Mr. Gave extrapolates those numbers, a declining white population and a growing Muslim population, and concludes that France will have a Muslim majority by 2057.
“And so, within 40 years at the latest, it is almost certain that the majority of the population will be Muslim in Austria, Germany, Spain, Italy, Belgium and Holland,” he writes. “Again, these are not predictions but calculations, and I do not even call for new immigrants.”
The pace could be accelerated given continuing Muslim migration into France and other Western European states, either through regular legal processes or through refugees escaping conflicts in the Middle East and North Africa.
“Our summer will be really over the day when demographics will change, simply because we will have become a minority in our own countries and the majority will no longer pay attention to 68-year-old jeremiads, all of whose authors will be retired or dead,” he wrote.
“The immense news of the next 30 or 40 years will thus be the disappearance of the European populations, whose ancestors have created the modern world. And with these populations will disappear the diverse and complementary European nations that have made an immense success of the old continent for at least five centuries.”
Mr. Gave takes an agnostic view on what an Islamic Europe would mean for liberal democracy and free speech.
“I do not say it will be wrong, or it will be good,” he writes. “I am simply saying that this will be very different and that this will necessarily have an influence on the political system.”
The Gatestone Institute, a conservative foreign policy think tank, analyzed Mr. Gave’s paper and did not agree with all of it. Analyst Drieu Godefridi forecasts that the native French population will not disappear or lose its prominence in the space of four decades.
“It will take more than 40 years for them to vanish from the surface of the earth,” Mr. Godefridi said.
Another problem with Mr. Gave’s projections is uncertainty: What Islam in Europe will look like in 40 years is difficult to predict.
“Only two or three generations ago, tens of millions of Europeans knelt several times a week in churches to show their adoration of Jesus Christ,” Mr. Godefridi said. “Forty years after this religious fervor, almost nothing remains. What we have instead is the well-known phenomenon of ‘dechristianization,’ which has engulfed the whole of Europe.”
Abortions in France have surged in recent decades. Government statistics show that 204,000 abortions were performed in 2015 compared with 760,421 live births.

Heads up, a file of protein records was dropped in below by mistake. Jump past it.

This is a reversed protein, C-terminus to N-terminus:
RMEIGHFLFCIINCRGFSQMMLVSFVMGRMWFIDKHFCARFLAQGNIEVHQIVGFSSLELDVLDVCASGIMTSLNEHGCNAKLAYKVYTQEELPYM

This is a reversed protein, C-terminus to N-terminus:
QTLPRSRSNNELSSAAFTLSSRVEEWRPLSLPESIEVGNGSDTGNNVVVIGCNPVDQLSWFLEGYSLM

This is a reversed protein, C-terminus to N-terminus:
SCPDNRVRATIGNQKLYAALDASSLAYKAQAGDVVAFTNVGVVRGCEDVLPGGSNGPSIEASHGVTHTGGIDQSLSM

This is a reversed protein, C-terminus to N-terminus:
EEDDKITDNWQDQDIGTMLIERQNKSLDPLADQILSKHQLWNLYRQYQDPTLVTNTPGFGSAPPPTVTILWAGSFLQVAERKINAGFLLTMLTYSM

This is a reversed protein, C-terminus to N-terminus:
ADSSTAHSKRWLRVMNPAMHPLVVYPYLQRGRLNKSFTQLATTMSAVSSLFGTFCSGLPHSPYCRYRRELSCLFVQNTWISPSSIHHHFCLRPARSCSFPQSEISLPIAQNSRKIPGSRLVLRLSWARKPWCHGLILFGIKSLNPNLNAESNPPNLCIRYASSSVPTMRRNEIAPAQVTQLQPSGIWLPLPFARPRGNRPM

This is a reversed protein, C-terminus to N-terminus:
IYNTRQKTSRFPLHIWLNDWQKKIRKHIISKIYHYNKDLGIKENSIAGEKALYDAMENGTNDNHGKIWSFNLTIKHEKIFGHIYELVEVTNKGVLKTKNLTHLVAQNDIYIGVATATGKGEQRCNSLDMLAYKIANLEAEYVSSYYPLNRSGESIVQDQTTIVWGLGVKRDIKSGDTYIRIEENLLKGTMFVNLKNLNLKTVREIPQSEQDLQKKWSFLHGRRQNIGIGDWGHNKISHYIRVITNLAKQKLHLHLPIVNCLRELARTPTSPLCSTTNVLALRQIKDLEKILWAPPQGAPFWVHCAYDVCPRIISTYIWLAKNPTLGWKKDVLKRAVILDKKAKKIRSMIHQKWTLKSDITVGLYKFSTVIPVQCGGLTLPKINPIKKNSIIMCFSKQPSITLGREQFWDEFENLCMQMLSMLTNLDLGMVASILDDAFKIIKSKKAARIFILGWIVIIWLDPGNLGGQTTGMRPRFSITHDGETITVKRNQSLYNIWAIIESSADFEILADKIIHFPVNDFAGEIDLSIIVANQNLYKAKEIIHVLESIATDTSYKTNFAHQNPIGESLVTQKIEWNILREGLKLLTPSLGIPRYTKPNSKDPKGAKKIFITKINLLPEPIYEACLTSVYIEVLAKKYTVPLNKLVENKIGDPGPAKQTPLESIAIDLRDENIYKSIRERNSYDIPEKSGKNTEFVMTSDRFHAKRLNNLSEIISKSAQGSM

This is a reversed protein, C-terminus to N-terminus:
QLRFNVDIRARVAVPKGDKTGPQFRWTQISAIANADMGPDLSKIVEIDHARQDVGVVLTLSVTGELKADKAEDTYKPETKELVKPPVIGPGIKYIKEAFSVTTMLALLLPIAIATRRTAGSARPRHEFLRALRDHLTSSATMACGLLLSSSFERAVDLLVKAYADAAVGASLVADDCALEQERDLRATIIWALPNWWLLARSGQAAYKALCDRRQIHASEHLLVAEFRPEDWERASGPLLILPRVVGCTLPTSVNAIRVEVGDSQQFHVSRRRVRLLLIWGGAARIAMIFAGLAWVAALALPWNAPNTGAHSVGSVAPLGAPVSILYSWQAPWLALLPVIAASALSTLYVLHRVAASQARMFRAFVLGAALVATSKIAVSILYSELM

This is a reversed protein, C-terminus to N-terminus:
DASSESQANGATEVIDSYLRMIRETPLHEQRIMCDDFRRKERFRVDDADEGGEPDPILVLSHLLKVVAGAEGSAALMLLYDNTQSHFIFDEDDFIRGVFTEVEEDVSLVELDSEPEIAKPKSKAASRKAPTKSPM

“Bluntly put, Europeans are not making babies anymore,” he said. “And this has nothing whatsoever to do with Islam; this ‘malady’ is entirely self-inflicted.”
Across Europe, there are signs of the coming Muslim majority. Muslims make up nearly 50 percent of primary school children in the Belgian port city of Antwerp. A quarter of Brussels’ 1 million population is of Muslim origin. The Daily Mail, citing the Office of National Statistics, reported that the most popular boy’s name in Britain in 2015 was Mohammed or its variant spellings.
The Christian Broadcasting Network’s Dale Hurd in 2012 took his cameras inside Belgium’s Muslim strongholds to interview the leader of a small but growing militant group, Sharia4Belgium.
“Democracy is the opposite of Shariah and Islam,” said Belgium-born Fouad Belkacem, referring to his hometown of Antwerp as a “dirty perverted community.”
“Even disbelievers themselves, they say in 2030 there will be majority Muslims here. It’s just a matter of time.”
Three years after the interview, Belkacem was convicted on charges of grooming terrorists to travel to the Islamic State in Syria. A court sentenced him to 12 years in prison.
France is in the throes of a particularly dicey time for the government and its Muslim population. The Nov. 13, 2015, Paris attacks led to a suspension of some individual rights under a national state of emergency. Subsequently, authorities raided suspected radical Muslim enclaves to break up budding attacks.
The emergency decree is scheduled to end in November.
Public officials and scholars talk of “no-go zones,” especially the “banlieues,” the band of predominately Muslim neighborhoods around Paris that stand isolated from traditional French life. French officials deny there are any such zones where police do not patrol.
Mr. Gave’s numbers also conflict with Pew Research polling in 2010. It put the Muslim birthrate at 2.8 children per woman, not 3.4 to 4 children, and did not project an increase.
In 2010, seven years ago, Pew pegged France’s Muslim population at 7.5 percent. Researchers take that number, look at the Muslim birthrate and constant migration, and conclude that the population now must be at least 10 percent.
Pew does not project a Muslim majority in the European Union anytime soon.
Source: Washington Times